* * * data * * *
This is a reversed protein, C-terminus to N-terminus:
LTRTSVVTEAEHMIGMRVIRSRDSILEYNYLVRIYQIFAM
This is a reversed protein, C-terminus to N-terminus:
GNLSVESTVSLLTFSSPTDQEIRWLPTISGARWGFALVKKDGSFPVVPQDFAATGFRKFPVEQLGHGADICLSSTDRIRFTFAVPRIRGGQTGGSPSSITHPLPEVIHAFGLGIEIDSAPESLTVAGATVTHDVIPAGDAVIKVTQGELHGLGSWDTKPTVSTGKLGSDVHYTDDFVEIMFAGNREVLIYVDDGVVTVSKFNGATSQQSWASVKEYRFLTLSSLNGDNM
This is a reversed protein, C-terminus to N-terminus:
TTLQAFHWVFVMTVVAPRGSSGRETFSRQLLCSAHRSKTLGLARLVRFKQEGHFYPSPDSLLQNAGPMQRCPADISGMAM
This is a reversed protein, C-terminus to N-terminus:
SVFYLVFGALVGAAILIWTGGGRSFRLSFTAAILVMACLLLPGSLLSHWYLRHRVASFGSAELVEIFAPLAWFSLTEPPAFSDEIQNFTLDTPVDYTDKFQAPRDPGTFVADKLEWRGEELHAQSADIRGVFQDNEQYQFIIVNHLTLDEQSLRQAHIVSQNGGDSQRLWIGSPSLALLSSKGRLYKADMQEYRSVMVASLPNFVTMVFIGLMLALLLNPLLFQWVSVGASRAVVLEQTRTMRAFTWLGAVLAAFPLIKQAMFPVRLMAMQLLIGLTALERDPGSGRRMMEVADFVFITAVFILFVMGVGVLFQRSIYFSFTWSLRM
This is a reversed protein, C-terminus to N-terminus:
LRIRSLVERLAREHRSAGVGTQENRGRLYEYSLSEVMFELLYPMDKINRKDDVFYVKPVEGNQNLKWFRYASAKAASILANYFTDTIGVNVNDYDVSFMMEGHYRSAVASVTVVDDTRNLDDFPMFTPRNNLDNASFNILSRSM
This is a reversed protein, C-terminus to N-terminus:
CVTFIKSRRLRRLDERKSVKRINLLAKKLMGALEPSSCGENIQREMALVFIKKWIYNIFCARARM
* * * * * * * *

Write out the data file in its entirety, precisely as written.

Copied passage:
This is a reversed protein, C-terminus to N-terminus:
LTRTSVVTEAEHMIGMRVIRSRDSILEYNYLVRIYQIFAM
This is a reversed protein, C-terminus to N-terminus:
GNLSVESTVSLLTFSSPTDQEIRWLPTISGARWGFALVKKDGSFPVVPQDFAATGFRKFPVEQLGHGADICLSSTDRIRFTFAVPRIRGGQTGGSPSSITHPLPEVIHAFGLGIEIDSAPESLTVAGATVTHDVIPAGDAVIKVTQGELHGLGSWDTKPTVSTGKLGSDVHYTDDFVEIMFAGNREVLIYVDDGVVTVSKFNGATSQQSWASVKEYRFLTLSSLNGDNM
This is a reversed protein, C-terminus to N-terminus:
TTLQAFHWVFVMTVVAPRGSSGRETFSRQLLCSAHRSKTLGLARLVRFKQEGHFYPSPDSLLQNAGPMQRCPADISGMAM
This is a reversed protein, C-terminus to N-terminus:
SVFYLVFGALVGAAILIWTGGGRSFRLSFTAAILVMACLLLPGSLLSHWYLRHRVASFGSAELVEIFAPLAWFSLTEPPAFSDEIQNFTLDTPVDYTDKFQAPRDPGTFVADKLEWRGEELHAQSADIRGVFQDNEQYQFIIVNHLTLDEQSLRQAHIVSQNGGDSQRLWIGSPSLALLSSKGRLYKADMQEYRSVMVASLPNFVTMVFIGLMLALLLNPLLFQWVSVGASRAVVLEQTRTMRAFTWLGAVLAAFPLIKQAMFPVRLMAMQLLIGLTALERDPGSGRRMMEVADFVFITAVFILFVMGVGVLFQRSIYFSFTWSLRM
This is a reversed protein, C-terminus to N-terminus:
LRIRSLVERLAREHRSAGVGTQENRGRLYEYSLSEVMFELLYPMDKINRKDDVFYVKPVEGNQNLKWFRYASAKAASILANYFTDTIGVNVNDYDVSFMMEGHYRSAVASVTVVDDTRNLDDFPMFTPRNNLDNASFNILSRSM
This is a reversed protein, C-terminus to N-terminus:
CVTFIKSRRLRRLDERKSVKRINLLAKKLMGALEPSSCGENIQREMALVFIKKWIYNIFCARARM